This Kenwood Chef developed a nasty little problem. The failure smelled expensive and the Chef even puffed out some smoke when it began to fail, it would operate, but noisily and badly, so it to the workshop it had to go.
It was in decent overall condition and has loads of accessories, so definitely worth saving since a new one is over £300 new.
Since the speed control circuitry is a common failure on models of this age, it seemed sensible to start there. On this unit, access wasn’t a problem and the issue was quickly diagnosed. Both capacitors had failed (spectacularly) and one of the resistors had become weak by about 20 Ohms or so. Repair kits are readily available online for those who are willing to save these excellent machines, so after removing the faulty components, new items were fitted.
Another little annoying problem with the Chef, was the main drive belt. It was intermittently rubbing the main plastic body of the unit, making a horrible sound and melting some of the casing (only cosmetic). The motor mounting spacer had compressed on one side causing the belt to not run correctly. This was fixed with a small washer to correct the belt’s alignment.
With a little bit of grease, WD40, Brasso, contact cleaner, repair kit and washer, the whole job took a couple of hours (including fettling time) and cost me under £8. Definitely worth the effort considering the price of a replacement Chef.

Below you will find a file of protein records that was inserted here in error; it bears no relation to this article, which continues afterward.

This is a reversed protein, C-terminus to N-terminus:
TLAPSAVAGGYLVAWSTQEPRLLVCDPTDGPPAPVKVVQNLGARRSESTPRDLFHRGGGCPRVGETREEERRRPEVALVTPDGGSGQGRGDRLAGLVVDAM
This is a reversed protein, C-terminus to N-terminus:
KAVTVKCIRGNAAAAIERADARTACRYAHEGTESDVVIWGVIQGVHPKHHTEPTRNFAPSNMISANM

Here’s a picture of the new components fitted in situ…
I occasionally volunteer at Repair Café and similar events in Sussex and surrounding area
I love repairing things and hate throwing things away that can be saved. There’s far too much waste in the world. Many things that can sometimes appear unrepairable, are indeed repairable, with a little tinkering.
I want to encourage people who doubt their own ability to repair their things, to give repair a go. After all, if ‘that thing’ isn’t working, grab a screwdriver, take it apart and investigate. What have you got to lose?
I’ve been tinkering with bikes, cars, coffee machines, toys and vacuum cleaners and pretty much anything that can be dismantled since I could hold a screwdriver. I’ve worked for BT as a senior engineer, and I’ve studied design, business and electronics.
Enjoy the repair diary of a tinkerer. I hope it gives you a nudge to repair your broken thing. If you can’t, I might be able to help.